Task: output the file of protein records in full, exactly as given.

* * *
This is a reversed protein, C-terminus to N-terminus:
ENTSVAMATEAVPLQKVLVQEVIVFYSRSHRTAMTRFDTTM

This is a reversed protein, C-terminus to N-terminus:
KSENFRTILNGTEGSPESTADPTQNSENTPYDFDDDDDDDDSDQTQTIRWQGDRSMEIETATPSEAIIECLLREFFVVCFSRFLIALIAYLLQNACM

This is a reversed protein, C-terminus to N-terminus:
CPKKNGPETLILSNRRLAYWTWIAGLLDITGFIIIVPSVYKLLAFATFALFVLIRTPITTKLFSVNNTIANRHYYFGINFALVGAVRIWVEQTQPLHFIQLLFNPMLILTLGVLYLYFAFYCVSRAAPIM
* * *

This is a reversed protein, C-terminus to N-terminus:
ENTSVAMATEAVPLQKVLVQEVIVFYSRSHRTAMTRFDTTM

This is a reversed protein, C-terminus to N-terminus:
KSENFRTILNGTEGSPESTADPTQNSENTPYDFDDDDDDDDSDQTQTIRWQGDRSMEIETATPSEAIIECLLREFFVVCFSRFLIALIAYLLQNACM

This is a reversed protein, C-terminus to N-terminus:
CPKKNGPETLILSNRRLAYWTWIAGLLDITGFIIIVPSVYKLLAFATFALFVLIRTPITTKLFSVNNTIANRHYYFGINFALVGAVRIWVEQTQPLHFIQLLFNPMLILTLGVLYLYFAFYCVSRAAPIM